Edible color - WICU12 HD WSEE Erie, PA News, Sports, Weather, Events

Edible color

Updated: Sep 8, 2011 04:09 PM EDT
© Todd Coleman / Bonnier © Todd Coleman / Bonnier

By Carolyn Forché

In late afternoons in high summer, the fields of Whidbey Lavender Farm on Washington State's Whidbey Island give off a purple radiance, and the breeze of Puget Sound lifts the floral scent toward the cedar forest.

So it is no wonder that the women writing poetry and fiction in the cottages of the nearby Hedgebrook writers' retreat come to walk among the lavender when their day's work is finished.

That is how I came, by way of a deer trail, to the fields planted by M.C. and Kay Kang. The couple started their first lavender field in 2005, after falling asleep in a bedroom scented with the just-picked blossoms at a friend's lavender farm in the mainland town of Sequim the previous year.

Along with Sequim, Whidbey Island lies within a rain shadow, a lavender-friendly microclimate protected from too much precipitation by the Olympic Mountains. Most of the Kangs' plants are the fragrant Grosso variety, used for bath oils and perfumes, but they also grow several kinds of English lavender—sweet-smelling, low-camphor plants that are best for cooking.  

It was this culinary lavender that interested me as I stole beneath the rafters in the Kangs' cedar drying barn.

Hedgebrook's chefs had befriended the Kangs and were making sorbet and salted cookies flecked with their blossoms, but I soon learned that English lavender has a long history in the kitchen.

Native to the Mediterranean, lavender was, in all likelihood, brought to the British Isles in the second century by the Romans, who used it for washing and bathing, as well as for cooking and winemaking.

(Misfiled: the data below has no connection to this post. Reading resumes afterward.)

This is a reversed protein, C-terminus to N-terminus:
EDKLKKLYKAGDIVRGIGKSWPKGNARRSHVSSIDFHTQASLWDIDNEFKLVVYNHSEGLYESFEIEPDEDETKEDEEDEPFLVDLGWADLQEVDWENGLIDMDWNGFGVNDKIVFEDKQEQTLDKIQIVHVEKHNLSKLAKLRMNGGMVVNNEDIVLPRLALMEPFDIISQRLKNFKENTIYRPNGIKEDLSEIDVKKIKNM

A member of the mint family and a relative of thyme, it lends floral and herbal notes to dishes. Today, farmers in France send their lambs to graze among the blooms, and French grandmothers cut lavender from roadsides for their kitchens. I followed suit, adding blossoms to crème brûlée, threading shrimp onto sprigs for the grill, and tossing the sweet dried herb with potatoes for roasting.

The Kangs don't sell their lavender, preferring to give it away, but the nearby Lavender Wind Farm does. I like to hang a bunch of theirs in my kitchen, where its fragrance transports me back to Whidbey Island's fields.

See Recipe For Roasted Potatoes with Lavender »

© 2012 SAVEUR
All rights reserved.
*DISCLAIMER*: The information contained in or provided through this site section is intended for general consumer understanding and education only and is not intended to be and is not a substitute for professional advice. Use of this site section and any information contained on or provided through this site section is at your own risk and any information contained on or provided through this site section is provided on an "as is" basis without any representations or warranties.
Powered by WorldNow
3514 State St. Erie, PA 16508
Newsroom: (814)454-8812
Toll Free: 1(800)454-8812
Business offices: (814)454-5201
Share Stories
Submit your stories to our site!
Share Photos
Share your photos in our community galleries
Mobile Site
Be sure to stay constantly updated with the power of WICU12 and WSEE at your fingertips
Free Android App
Free iPhone App
Free iPad App
Storm Tracker App
All content © Copyright 2000 - 2014 WorldNow and WICU. All Rights Reserved.
For more information on this site, please read our Privacy Policy and Terms of Service.
                   WICU/WSEE - 3514 State Street Erie, PA 16508 - (814) 454-5201 - info@wicu12.com